Personality psychologists describe openness as one of five major personality traits. Studies suggest that the other four traits (agreeableness, conscientiousness, neuroticism and extraversion) operate independently of a person's cognitive abilities. But openness – being flexible and creative, embracing new ideas and taking on challenging intellectual or cultural pursuits – does appear to be correlated with cognitive abilities.
The new study, published in the journal Psychology and Aging, gave older adults a series of pattern-recognition and problem-solving tasks and puzzles that they could perform at home. Participants ranged in age from 60 to 94 years and worked at their own pace, getting more challenging tasks each week when they came to the lab to return materials.
"We wanted participants to feel challenged but not overwhelmed," said University of Illinois educational psychology and Beckman Institute professor Elizabeth Stine-Morrow, who led the research. "While we didn't explicitly test this, we suspect that the training program – adapted in difficulty in sync with skill development – was important in leading to increased openness. Growing confidence in their reasoning abilities possibly enabled greater enjoyment of intellectually challenging and creative endeavors."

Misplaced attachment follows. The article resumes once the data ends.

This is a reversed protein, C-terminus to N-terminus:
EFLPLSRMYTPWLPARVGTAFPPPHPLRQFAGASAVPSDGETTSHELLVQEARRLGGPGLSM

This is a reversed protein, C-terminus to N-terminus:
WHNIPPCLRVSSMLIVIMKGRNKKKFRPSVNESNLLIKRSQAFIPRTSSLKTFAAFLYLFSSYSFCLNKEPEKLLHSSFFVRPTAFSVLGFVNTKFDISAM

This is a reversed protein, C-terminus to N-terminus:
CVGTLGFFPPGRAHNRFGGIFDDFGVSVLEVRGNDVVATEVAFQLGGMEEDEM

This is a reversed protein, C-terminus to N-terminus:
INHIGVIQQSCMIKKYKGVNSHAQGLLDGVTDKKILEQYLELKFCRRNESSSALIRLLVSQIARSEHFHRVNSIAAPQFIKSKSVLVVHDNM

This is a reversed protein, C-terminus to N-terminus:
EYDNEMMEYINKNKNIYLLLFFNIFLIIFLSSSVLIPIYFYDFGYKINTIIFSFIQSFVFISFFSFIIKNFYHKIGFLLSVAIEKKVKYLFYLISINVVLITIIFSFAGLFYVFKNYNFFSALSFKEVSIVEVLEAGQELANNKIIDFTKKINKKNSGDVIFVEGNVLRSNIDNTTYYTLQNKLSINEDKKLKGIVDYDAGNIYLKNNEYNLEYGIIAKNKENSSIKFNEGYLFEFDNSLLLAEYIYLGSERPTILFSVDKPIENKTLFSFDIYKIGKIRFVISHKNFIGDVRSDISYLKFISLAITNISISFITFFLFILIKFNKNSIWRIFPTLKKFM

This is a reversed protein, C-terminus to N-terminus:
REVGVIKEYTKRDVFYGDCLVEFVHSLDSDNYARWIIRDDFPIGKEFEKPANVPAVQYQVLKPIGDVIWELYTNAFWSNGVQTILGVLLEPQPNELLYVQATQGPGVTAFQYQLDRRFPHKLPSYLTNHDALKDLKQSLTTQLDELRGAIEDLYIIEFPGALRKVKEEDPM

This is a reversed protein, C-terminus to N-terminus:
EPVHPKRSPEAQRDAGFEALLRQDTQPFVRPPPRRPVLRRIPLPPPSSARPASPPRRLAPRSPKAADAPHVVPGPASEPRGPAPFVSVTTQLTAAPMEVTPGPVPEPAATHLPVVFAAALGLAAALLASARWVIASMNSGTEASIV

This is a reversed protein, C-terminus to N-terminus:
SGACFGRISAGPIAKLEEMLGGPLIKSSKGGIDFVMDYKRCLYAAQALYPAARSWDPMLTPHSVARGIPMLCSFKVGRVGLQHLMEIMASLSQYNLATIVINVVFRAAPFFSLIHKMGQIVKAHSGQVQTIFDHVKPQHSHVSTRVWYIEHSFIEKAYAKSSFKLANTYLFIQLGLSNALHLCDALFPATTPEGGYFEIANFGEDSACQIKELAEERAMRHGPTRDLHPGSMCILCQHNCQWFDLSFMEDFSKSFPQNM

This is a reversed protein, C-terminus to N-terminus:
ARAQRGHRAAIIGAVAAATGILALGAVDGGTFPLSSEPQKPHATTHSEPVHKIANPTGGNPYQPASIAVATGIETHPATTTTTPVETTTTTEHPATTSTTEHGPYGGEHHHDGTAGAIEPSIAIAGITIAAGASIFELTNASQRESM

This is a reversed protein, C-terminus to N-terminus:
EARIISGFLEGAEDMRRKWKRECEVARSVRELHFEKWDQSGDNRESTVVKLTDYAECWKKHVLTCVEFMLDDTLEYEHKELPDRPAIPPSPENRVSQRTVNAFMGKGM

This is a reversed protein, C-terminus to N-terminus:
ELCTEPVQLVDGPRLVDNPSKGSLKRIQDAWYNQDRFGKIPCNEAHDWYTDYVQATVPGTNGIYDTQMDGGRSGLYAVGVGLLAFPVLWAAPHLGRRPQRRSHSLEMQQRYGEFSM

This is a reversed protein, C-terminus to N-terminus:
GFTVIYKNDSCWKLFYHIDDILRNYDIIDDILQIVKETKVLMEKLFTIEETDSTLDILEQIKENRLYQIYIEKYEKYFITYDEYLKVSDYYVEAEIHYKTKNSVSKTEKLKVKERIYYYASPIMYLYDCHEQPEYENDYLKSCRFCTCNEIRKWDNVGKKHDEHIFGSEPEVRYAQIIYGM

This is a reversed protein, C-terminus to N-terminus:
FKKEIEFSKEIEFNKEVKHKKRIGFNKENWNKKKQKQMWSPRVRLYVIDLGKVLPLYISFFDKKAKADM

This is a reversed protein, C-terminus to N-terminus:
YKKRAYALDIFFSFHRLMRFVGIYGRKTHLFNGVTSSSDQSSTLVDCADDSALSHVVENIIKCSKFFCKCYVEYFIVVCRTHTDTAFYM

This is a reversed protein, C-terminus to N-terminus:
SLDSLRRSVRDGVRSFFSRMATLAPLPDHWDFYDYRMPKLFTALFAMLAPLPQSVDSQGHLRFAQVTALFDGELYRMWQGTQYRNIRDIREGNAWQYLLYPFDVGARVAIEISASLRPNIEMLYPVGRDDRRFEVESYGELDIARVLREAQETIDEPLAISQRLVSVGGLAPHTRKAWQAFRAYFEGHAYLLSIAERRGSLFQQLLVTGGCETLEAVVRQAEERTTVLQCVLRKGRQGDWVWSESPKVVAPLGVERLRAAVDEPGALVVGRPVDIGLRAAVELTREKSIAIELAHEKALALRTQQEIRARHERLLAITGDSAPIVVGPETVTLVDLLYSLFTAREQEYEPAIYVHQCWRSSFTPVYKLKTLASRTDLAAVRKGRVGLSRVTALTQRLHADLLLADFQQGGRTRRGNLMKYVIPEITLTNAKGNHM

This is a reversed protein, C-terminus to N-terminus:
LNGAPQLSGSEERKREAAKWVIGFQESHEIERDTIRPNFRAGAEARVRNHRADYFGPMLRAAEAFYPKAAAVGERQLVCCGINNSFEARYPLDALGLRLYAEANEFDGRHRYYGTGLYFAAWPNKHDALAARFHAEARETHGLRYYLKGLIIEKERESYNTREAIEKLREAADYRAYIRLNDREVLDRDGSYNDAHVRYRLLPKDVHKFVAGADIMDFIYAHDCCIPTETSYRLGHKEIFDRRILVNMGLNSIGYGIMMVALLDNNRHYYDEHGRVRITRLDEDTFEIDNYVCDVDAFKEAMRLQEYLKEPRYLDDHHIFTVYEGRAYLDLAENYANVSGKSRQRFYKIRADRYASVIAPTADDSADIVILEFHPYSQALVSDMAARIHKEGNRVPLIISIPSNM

This study challenges the assumption that personality doesn't change once one reaches adulthood, said Illinois psychology professor and study co-author Brent Roberts.
"There are certain models that say, functionally, personality doesn't change after age 20 or age 30. You reach adulthood and pretty much you are who you are," he said. "There's some truth to that at some level. But here you have a study that has successfully changed personality traits in a set of individuals who are (on average) 75. And that opens up a whole bunch of wonderful issues to think about."
Study authors also include psychology professor Joshua Jackson, of Washington University in St. Louis; U. of I. postdoctoral researcher Patrick Hill; and graduate student Brennan Payne.
Editor's notes: To reach Brent Roberts, call 217-333-2644; email email@example.com.
To reach Elizabeth Stine-Morrow, call 217-244-2167; email firstname.lastname@example.org.
The paper, "Can An Old Dog Learn (and Want to Experience) New Tricks: Cognitive Training Increases Openness to Experience in Older Adults," is available from the U. of I. News Bureau.
Diana Yates | EurekAlert!
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